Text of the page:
… is from page 234 of historian David Beito’s profoundly important 2000 book, From Mutual Aid to the Welfare State: Fraternal Societies and Social Services, 1890-1967; this exquisitely researched book details a history that remains largely unknown – and scandalously unknown especially to those academics, pundits, and politicians who wring their hands the hardest and furrow their brows most blatantly when accusing us opponents of the welfare state of indifference to the plight of the poor:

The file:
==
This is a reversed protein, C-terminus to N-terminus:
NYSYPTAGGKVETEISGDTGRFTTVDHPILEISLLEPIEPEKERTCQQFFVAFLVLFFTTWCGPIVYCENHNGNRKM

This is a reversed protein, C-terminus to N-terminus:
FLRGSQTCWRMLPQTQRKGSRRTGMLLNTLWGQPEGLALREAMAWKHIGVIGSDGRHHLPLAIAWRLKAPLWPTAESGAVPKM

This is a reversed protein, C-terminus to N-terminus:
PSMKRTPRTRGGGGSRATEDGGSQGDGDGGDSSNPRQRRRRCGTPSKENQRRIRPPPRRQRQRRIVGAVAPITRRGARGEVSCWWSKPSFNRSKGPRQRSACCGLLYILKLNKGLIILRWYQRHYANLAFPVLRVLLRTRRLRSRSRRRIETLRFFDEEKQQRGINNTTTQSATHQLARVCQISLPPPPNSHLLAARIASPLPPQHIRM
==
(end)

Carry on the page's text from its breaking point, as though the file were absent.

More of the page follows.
The shift from mutual aid and self-help to the welfare state has involved more than a simple bookkeeping transfer of service provision from one set of institutions to another. As many of the leaders of fraternal societies had feared, much was lost in an exchange that transcended monetary calculations. The old relationships of voluntary reciprocity and autonomy have slowly given way to paternalistic dependency. Instead of mutual aid, the dominant social welfare arrangements of Americans have increasingly become characterized by impersonal bureaucracies controlled by outsiders.